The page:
Mary Nour – international trade implications

Mary Nour – international trade implications
Published: 11 August 2004

Still held up in the port of Altamira and unable to discharge its cargo of some 27,000t of imported Russian cement, the Mary Nour case is now beginning to attract international attention, with the  Mexican General Port Authority now keen to shift the blame for the ship’s inability to discharge onto the Mexican Customs who apparently continue to stonewall the ships crew and receivers by their unwillingness to issue any relevant clearance permitting the vessel to commence discharge.

Messages received from the Mary Nour’s captain Steiner Dahl point to a high level of confusion on the part of the local customs who have now paid the vessel three visits and conducted extensive searches of the complete vessel on each occasion, for reasons that remain unclear. Two visits by police investigators have also taken place, ICR has been informed, and criminal charges have been set in motion against the ships crew, receivers, agents etc for “smuggling” this cargo into Mexico.

Interestingly, the ship is now being quizzed about the expiry date of the Russian cement on board with the implication possibly being that if the ship is suitably delayed the cargo will go off-spec and refused by the receivers. However, apart from the regulatory samples, the ship’s crew are keeping the hatches well battened down to avoid any moisture contamination, Steiner Dahl reports.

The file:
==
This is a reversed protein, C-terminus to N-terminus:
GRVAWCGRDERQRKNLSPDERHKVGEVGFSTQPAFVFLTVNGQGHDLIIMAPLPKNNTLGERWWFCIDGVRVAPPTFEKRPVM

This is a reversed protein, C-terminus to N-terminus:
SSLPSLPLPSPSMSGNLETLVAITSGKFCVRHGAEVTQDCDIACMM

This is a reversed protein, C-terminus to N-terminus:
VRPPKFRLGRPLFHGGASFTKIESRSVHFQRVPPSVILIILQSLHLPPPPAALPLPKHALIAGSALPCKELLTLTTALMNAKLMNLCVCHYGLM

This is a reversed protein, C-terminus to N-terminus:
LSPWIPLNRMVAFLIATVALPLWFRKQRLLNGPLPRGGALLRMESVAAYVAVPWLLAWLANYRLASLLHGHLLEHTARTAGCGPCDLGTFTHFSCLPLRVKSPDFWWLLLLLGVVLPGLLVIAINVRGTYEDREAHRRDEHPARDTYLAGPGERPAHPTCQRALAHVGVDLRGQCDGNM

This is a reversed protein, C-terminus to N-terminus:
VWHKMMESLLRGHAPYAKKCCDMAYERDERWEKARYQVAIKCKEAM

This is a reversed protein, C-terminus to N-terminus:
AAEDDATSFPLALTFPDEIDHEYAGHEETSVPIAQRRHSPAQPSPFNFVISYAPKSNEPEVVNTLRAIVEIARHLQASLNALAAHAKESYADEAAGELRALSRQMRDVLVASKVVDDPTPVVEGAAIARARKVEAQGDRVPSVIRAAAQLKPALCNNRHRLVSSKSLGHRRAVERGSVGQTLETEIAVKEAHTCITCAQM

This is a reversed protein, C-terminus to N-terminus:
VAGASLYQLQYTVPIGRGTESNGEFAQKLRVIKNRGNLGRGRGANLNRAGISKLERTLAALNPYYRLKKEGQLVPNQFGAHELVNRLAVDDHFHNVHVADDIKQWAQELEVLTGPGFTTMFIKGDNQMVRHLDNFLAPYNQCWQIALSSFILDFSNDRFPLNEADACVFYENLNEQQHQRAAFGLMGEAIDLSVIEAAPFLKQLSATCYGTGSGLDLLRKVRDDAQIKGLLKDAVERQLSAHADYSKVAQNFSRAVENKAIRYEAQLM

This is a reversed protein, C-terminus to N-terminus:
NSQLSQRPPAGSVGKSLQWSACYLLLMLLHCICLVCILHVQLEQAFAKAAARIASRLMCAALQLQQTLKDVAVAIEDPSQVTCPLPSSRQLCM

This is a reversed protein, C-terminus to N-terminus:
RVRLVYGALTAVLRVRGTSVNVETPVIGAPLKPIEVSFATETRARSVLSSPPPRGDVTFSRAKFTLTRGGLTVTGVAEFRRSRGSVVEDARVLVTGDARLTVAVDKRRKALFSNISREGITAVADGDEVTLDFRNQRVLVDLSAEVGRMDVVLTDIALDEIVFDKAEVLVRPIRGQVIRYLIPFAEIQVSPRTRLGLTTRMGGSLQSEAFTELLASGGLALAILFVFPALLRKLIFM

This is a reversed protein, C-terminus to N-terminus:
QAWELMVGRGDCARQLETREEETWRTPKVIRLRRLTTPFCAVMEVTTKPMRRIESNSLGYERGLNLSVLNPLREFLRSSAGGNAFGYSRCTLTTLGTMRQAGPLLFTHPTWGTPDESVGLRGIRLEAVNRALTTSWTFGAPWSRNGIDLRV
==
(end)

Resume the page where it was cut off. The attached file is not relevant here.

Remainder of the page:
Customs officials at Altamira also explained to Steiner Dahl that concerns over access limitations in the port of Tampico still played a big part in the decision to refuse access to the Mary Nour. Besides this there were “political issues” to think about, although they too were hopeful of a solution being reached shortly.

Local news reports point to the dangers associated with this ship discharge and a local environmental group has been established to fight against the discharge, with several hundred local families in immediate danger of contracting cancer from this Russian sourced cement (loaded near Chernobyl, so the local newspapers would point out).

Caesar Patricio Kings Roel, chief of the main Port and Merchant Marine Directorate in Mexico is evidently aware of the rising embarrassment this case is causing his own governmental department and is now facing questions from inter-maritime authorities over the illegality of Mexico’s actions in respect of international trade. He puts the blame back into the hands of the National Customs Authorities but assures local reporters that the matter will be resolved soon pointing out that commercial conflicts should not be allowed to influence international trade in and out of Mexico. Meanwhile Captain Dahl and crew sit it out in Altamira port no doubt looking forward to an early resolution to this problem, and very much on the look-out for possible sabotage of the cargo.